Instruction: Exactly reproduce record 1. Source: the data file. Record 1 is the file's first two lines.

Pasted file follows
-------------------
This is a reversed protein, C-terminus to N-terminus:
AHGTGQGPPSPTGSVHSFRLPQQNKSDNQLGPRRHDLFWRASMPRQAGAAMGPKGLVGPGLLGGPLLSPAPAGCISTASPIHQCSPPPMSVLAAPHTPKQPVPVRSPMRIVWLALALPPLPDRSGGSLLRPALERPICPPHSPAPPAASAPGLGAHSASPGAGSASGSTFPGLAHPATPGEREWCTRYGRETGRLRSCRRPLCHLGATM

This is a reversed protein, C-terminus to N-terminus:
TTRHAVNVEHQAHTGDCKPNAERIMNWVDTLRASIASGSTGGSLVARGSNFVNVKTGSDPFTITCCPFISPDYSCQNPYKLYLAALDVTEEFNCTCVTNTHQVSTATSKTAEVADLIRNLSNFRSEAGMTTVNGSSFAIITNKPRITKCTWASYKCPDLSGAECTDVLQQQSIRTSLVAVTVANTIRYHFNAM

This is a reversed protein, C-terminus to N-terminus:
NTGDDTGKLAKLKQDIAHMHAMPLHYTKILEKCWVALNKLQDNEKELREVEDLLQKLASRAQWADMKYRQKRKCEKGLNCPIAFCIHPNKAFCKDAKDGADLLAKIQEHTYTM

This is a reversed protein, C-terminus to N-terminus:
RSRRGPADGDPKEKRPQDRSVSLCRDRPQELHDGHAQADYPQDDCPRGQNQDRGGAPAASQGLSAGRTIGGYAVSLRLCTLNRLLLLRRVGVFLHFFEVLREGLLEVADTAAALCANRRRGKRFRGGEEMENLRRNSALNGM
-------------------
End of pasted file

This is a reversed protein, C-terminus to N-terminus:
AHGTGQGPPSPTGSVHSFRLPQQNKSDNQLGPRRHDLFWRASMPRQAGAAMGPKGLVGPGLLGGPLLSPAPAGCISTASPIHQCSPPPMSVLAAPHTPKQPVPVRSPMRIVWLALALPPLPDRSGGSLLRPALERPICPPHSPAPPAASAPGLGAHSASPGAGSASGSTFPGLAHPATPGEREWCTRYGRETGRLRSCRRPLCHLGATM